1. As a matter of tribal honour, I would point out that Genesis was not “written by desert tribes” but the product of a repeated process of accreting, editing, and winnowing, each stage being the work of the intellectual class of a sophisticated urban/agricultural Iron Age culture

    Liked by 1 person

    • Ron Miksha says:

      You’re right, Paul. But I was thinking about the 40 years of alleged desert wandering at the time the rulz in stone were brought down from the mountain by my namesake.But if Genesis is the result of serious editing and winnowing, the editors and winnowers left some of their cosmological and chronological editing and winnowing undone. 🙂


      • Genesis seems to be written assuming a flat Earth resting on pillars, a solid firmament in which the stars are embedded, and waters above the firmament. But this is not negligence; on the contrary, I would guess that it reflects the consensus among Eastern Mediterranean thinkers around 500 BCE.

        This is a subject about which I would like to know more, if you or your readers can point me in the right direction. Unfortunately, the popular discussion that I have met is bedevilled by those who want to deny that Genesis is written from such an antiquated cosmological point of view, and also by those who wish to ridicule Genesis, both groups being reluctant to examine it as a document of its time.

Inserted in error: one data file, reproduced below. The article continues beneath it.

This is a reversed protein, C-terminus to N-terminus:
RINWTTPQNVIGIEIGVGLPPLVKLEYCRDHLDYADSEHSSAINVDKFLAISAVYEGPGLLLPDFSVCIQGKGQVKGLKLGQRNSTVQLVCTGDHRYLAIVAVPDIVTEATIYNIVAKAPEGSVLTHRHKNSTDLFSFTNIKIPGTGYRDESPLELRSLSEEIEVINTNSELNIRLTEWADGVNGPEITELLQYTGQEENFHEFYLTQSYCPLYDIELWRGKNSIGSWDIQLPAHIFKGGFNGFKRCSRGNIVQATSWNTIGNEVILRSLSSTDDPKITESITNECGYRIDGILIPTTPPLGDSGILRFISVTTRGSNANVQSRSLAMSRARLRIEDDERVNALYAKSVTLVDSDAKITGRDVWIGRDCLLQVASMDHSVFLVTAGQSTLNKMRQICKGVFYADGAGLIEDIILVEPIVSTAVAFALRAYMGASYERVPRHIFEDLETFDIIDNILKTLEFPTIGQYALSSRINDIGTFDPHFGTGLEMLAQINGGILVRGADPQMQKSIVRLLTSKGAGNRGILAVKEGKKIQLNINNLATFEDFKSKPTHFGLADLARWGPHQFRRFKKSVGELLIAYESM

Liked by 1 person

      • Ron Miksha says:

        You are probably right – a document of its time, written by thoughtful people. On the other hand, we can probably assume that there were political reasons to perpetuate known mistakes, even when those became apparent 3,000 years ago. It was likely ancient heresy to deny Earth’s flatness and supporting pillars even if some observations in ancient times suggested these were wrong. In the end, I think it’s fair to imagine that there was a similar amount of editing and introspective winnowing as is used these days by followers of other religious texts – i.e., very little to none.